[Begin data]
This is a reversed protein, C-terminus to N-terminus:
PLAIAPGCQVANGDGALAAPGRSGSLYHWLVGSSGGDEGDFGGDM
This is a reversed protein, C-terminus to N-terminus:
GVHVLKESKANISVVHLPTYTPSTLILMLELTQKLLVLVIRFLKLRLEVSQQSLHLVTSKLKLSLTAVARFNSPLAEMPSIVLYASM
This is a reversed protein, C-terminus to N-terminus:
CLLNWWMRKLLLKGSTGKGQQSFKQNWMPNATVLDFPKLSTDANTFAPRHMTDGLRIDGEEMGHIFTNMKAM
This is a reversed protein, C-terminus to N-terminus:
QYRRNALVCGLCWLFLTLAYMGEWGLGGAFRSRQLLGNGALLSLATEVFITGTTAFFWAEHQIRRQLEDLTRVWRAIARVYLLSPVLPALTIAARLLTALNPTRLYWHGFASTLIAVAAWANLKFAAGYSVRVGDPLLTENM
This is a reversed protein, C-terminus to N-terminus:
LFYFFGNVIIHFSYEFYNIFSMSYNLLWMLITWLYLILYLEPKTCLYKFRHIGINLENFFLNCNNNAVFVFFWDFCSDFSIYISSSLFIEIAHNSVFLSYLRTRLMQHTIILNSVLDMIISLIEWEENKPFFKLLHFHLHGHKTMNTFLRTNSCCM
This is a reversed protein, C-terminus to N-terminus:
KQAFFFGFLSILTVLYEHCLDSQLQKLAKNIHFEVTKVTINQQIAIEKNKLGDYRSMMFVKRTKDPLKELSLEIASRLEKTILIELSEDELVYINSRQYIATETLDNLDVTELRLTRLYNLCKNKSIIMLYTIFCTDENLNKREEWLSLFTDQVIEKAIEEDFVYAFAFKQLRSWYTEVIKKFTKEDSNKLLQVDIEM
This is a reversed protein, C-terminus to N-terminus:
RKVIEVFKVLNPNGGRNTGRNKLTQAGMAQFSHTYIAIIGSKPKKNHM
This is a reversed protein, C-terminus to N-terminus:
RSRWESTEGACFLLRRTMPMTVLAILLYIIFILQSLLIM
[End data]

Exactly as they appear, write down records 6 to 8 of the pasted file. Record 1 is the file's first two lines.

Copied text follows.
This is a reversed protein, C-terminus to N-terminus:
KQAFFFGFLSILTVLYEHCLDSQLQKLAKNIHFEVTKVTINQQIAIEKNKLGDYRSMMFVKRTKDPLKELSLEIASRLEKTILIELSEDELVYINSRQYIATETLDNLDVTELRLTRLYNLCKNKSIIMLYTIFCTDENLNKREEWLSLFTDQVIEKAIEEDFVYAFAFKQLRSWYTEVIKKFTKEDSNKLLQVDIEM
This is a reversed protein, C-terminus to N-terminus:
RKVIEVFKVLNPNGGRNTGRNKLTQAGMAQFSHTYIAIIGSKPKKNHM
This is a reversed protein, C-terminus to N-terminus:
RSRWESTEGACFLLRRTMPMTVLAILLYIIFILQSLLIM